A Harris County judge likely will decide soon whether Pappas Restaurants must move out of Hobby Airport by May 11, as requested by the City of Houston, or whether it can continue to operate there as its legal battle with the city continues to play out.
Houston Mayor Sylvester Turner weighed in on the issue during Wednesday's meeting of the Houston City Council, which preceded court-ordered mediation between the two parties and a temporary injunction hearing scheduled for April 26. And according to Turner, the results of the forthcoming hearing are a foregone conclusion.
As part of an exchange with council member Michael Kubosh, who asked what steps the city would take if the restaurant group refuses to vacate the airport and whether such steps would include an eviction proceeding, Turner said, "No, they need to start packing now. They are leaving the airport."
Houston-based Pappas Restaurants leads a concessionaire group called 4 Families of Hobby, which began operating concessions at the South Houston airport in 2003. The group recently lost out on the opportunity to run concessions there for another decade, with the city awarding a $10-year, $470 million contract last month to a joint venture group led by a U.S. subsidiary of Spain-based Areas.
The Pappas group subsequently filed a protest with the city's procurement office and, when that protest was denied, filed an April 11 lawsuit against the city and Areas. The lawsuit claims the city's yearslong procurement process was illegal, improper and unfair and asks a judge to void the city's contract with Areas.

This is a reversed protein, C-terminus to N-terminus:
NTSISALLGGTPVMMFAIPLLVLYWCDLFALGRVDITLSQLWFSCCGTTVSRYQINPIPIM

Pappas’ Christina Pappas said in an email Thursday the company did not have any comments about the remarks made by Turner, whose office declined to comment about the lawsuit on the day it was filed.
Judge Beau Miller last week denied Pappas' request for a temporary restraining order, which would have halted its process of moving out of the airport. That still could happen April 26, when the parties will present their cases during a temporary injunction hearing.
In the meantime, Miller ordered the city, local restaurant group and Areas to participate in mediation this week. Christina Pappas said her company was “looking forward” to hearing the results of a mediation session Thursday, whereas Turner questioned the reasoning behind mediation during Wednesday's council meeting.
"Well, I've been a lawyer for 40-plus years," he said. "I don't know how you mediate a procurement. But they'll go to mediation. (Miller) ordered it, so ..."
Turner also cited the judge's denial of the temporary restraining order during his exchange with Kubosh, who asked, "How would you get them out?"
"Their contract for the airport is expiring," Turner said. "So even if we didn't elect anybody (new), their contract has ended, and they must vacate."
City Attorney Arturo Michel defended the city's procurement process in an interview with Houston Public Media last week, adding that the lawsuit filed by Pappas is "very defensible." Still, he acknowledged there is "always a concern about how things are presented and what a judge does."
Among other allegations outlined in the lawsuit, Pappas claims its CEO received a November 2019 phone call and voicemail from William-Paul Thomas, who at the time worked as Turner’s liaison to the city council, which the company said constituted a violation of a city rule that prohibits discussions between prospective vendors and most city employees during the bidding process. Thomas retired last year after pleading guilty in an unrelated federal public corruption case and admitting to participating in a conspiracy to accept a cash bribe.
"We are confident that we will ultimately prevail," Michel said. "We think the process was clean, it was fair and it provides the best value to the City of Houston."
Ashley Brown contributed to this report.